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Former Standout Student-Athlete Embraces Challenge of Eliminating Stigma Around Mental Health
Ivy Watts ’15 was a star on the track and in the classroom. Still, she battled anxiety and the fear she was falling short of expectations. Today, she is a sought-after mental health advocate who shares her story to help others discover the path to mental wellness.
February 14, 2020
By Renee Chmiel, Office of Marketing and Communications
When Ivy Watts ’15 was a student at the University of New Haven, she hated public speaking – especially after taking a public speaking course. Today, she is a sought-after mental health advocate who has spoken to students across the country.
A stellar student-athlete as a member of the Chargers women’s track and field team, she received the Distinguished Student Scholar Athlete Award two years in a row, was an All-American, Northeast-10 Woman of the Year, and a top 30 finalist for the NCAA Woman of the Year Award – all while remaining an outstanding student. But, she says, at the time, these accomplishments were marred by her struggle with anxiety.
"Somehow, none of those things were enough for me, because of my idea of perfection," she explains. "A lot of the time, that joy was lined with pain, self-doubt, and self-hate."
At the time, Watts didn’t have the tools she needed to practice self-care, and she didn’t discuss her mental health with others. In retrospect, she believes discussing it with her teammates and coaches would have enabled her to feel empowered to talk about her challenges. She considers this – as well as the importance of hard work and teamwork – to be among the most important lessons she learned as a student-athlete.
"Sharing my story means more to me than I could have ever imagined."Ivy Watts ’15
Despite these challenges, Watts says she enjoyed her time as a student. She has fond memories as a student-athlete, from celebrating her Charger pride at Homecoming to victories with her teammates.
"My favorite memory would have to be when we were All-American in the 4 x 400 relay at Nationals in Detroit in 2013," she said. "I remember crying on the podium. All of our hard work had finally paid off. My experiences at the University taught me a lot about myself and put me on a path to self-love and self-acceptance."
Tragically, it was the death of one of Watts’s former coaches, who died by suicide, that led to her first speaking engagement. Because of her background in psychology and her experience as a student-athlete, she was invited to return to the University to speak to student-athletes about suicide prevention and self-care. Though she did not share her story, she knew she had made an impact, and she began to think about how she could use her own struggles to help students achieve mental wellness.
Passionate about helping others and promoting mental health wellness, Watts started a blog called Beautifully Simply You because she didn’t want others to struggle in silence like she had. She wanted to encourage others to see that they are "beautifully, simply amazing, just the way they are."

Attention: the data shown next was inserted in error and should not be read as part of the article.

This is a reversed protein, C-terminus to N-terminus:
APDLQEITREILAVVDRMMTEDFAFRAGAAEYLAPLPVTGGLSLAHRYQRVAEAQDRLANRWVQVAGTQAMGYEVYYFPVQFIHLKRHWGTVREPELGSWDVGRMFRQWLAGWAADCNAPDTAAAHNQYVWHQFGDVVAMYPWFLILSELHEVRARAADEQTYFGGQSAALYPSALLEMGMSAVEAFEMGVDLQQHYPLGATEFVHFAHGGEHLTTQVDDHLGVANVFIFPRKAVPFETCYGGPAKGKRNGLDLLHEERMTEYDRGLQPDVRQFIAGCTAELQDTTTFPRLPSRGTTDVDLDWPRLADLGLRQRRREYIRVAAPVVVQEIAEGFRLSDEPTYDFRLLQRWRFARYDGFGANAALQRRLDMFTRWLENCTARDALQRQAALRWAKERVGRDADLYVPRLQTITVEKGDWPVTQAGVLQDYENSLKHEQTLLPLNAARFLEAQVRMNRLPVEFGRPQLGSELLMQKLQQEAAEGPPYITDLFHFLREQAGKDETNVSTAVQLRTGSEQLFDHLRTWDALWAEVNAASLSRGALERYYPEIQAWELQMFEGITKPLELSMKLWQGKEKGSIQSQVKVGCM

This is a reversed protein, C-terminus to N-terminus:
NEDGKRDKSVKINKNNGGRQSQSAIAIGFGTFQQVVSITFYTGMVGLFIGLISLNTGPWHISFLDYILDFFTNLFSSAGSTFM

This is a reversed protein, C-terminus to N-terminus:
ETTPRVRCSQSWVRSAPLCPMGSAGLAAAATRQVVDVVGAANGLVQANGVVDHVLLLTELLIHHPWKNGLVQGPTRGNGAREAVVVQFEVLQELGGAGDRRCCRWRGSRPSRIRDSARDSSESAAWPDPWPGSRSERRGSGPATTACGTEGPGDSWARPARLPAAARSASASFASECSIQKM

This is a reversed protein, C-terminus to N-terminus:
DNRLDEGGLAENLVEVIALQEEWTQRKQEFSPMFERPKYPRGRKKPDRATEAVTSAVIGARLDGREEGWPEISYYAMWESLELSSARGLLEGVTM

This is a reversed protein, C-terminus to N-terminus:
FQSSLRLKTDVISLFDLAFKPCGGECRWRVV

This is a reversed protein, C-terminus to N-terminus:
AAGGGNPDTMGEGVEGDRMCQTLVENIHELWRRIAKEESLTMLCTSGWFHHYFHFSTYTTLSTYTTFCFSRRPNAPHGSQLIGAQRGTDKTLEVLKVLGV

"For most of my life, I struggled with anxiety that went unnoticed because I strived for perfection – and people just saw the ‘perfect’ side of me," she explains. "My goal is to normalize the conversation around mental health. I think the biggest takeaway is that there is hope, even when we feel like things will never get any better. If I can provide hope for just one person, then everything I do is more than worth it."
Watts, who left Partners Healthcare in July to pursue motivational speaking fulltime, has been speaking to high schools, colleges, and universities across the country – including at the University of New Haven. Her message has reached more than 8,000 students and 3,000 administrators, and she has spoken at NCAA-sponsored programs.
Although she says the stigma around mental health has lessened, it is still a real concern across the country. Fears – including judgment, removal from a sport they are passionate about, or being seen as weak – as well as societal pressures to achieve, can make it difficult for student-athletes to seek help.
"My experiences at the University taught me a lot about myself and put me on a path to self-love and self-acceptance."Ivy Watts ’15
Watts wants students know that it is okay not to be okay, that there is help available, and that they have a voice. She says some of the most meaningful feedback she has received was that she made students feel understood – and less alone.
"This has been by far, the most beautiful journey of my life," she said. "I use the pain that I experienced – where I felt so alone and that things would never get better – as well as the joy I experienced in finding self-love, to help others. I wake up every day and get to help other people, and that has always been a goal in my life."
Watts plans to continue to share her story, and she is working on establishing mental health wellness platforms to help all students. She plans to launch her websites, StudentsMindsMatter and AthletesMindsMatter, this summer, and she hopes this will empower students to start their own mental wellness journeys.
"Without the struggles I have had, I wouldn’t have my story to tell, and I wouldn’t be living out my passion," she said. "Sharing my story means more to me than I could have ever imagined. It means I get to be part of making the world a better place, and the thought of that warms my heart."